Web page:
Improving Frontend User Experience with Profiling and Performance

User interfaces that load rapidly and accurately make users happy and score better in search engines. This article recalls basic foundations of good web application performance, and offers insights from a case study based on Process Analytics BPMN Visualization library.

11 min readJun 24, 2021

by Marcin Michniewicz, Bonitasoft R&D Engineer

Developers know that applications that are quick to respond, with user interfaces that load rapidly and accurately, make users happy and willing to use your work. Pages that conform to good UI UX principles score better in the search engines. Unresponsive applications and long executions can cost you a lot.

This article will describe some of the basic foundations of good web application performance, and then I’ll offer some insights taken from a case study based on Process Analytics BPMN Visualization library.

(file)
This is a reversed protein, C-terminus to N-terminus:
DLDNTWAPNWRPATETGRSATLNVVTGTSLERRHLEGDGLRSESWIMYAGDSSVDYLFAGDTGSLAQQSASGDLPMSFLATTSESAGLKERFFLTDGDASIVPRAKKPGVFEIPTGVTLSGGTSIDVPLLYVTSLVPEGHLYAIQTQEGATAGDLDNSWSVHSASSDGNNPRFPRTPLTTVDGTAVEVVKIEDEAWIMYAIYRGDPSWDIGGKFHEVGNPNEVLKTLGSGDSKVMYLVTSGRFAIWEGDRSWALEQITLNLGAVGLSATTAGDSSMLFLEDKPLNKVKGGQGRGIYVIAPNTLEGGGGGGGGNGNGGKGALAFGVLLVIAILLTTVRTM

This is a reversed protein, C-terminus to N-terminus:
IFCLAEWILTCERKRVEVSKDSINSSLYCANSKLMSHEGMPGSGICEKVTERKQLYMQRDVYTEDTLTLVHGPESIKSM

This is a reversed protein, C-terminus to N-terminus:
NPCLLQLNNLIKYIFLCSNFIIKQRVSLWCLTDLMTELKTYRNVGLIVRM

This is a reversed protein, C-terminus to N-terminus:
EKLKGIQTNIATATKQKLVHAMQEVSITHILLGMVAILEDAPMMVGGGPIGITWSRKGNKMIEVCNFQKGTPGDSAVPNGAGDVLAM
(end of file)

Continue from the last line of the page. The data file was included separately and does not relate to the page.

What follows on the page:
(NOTE: If you wish to skip the theoretical part you can go directly to the chapter: Profiling and Performance improvement.)

Web App Performance — overview

From HTML, CSS, JS to the visible result

The following section will briefly explain what happens under the hood of the browser after fetching the source files from the web address.

The time needed for a page to load is critical for a good user experience. This time depends on many factors, like the networking speed, chosen browser, and the PC resources. All major actors: Chrome, Safari, Firefox, Edge​ (the list goes on) are constantly improving their software to give us a better experience: speed and security are at stake here. Let’s assume that browsers respect the specifications, and the networking and computational power are excellent. What will then have an impact on the user experience?

The browser goes through the following steps to produce what we see on the screen:

Briefly, a user like me or you types the page address in the url, and the story begins. The browser fetches the files and starts its interpretation.

The first step is to parse the HTML into a Document Object Model (DOM), an object-oriented representation of the web page.

Then, a CSS Object Model (CSSOM) is created from all declared CSS rules (inline, internal and external).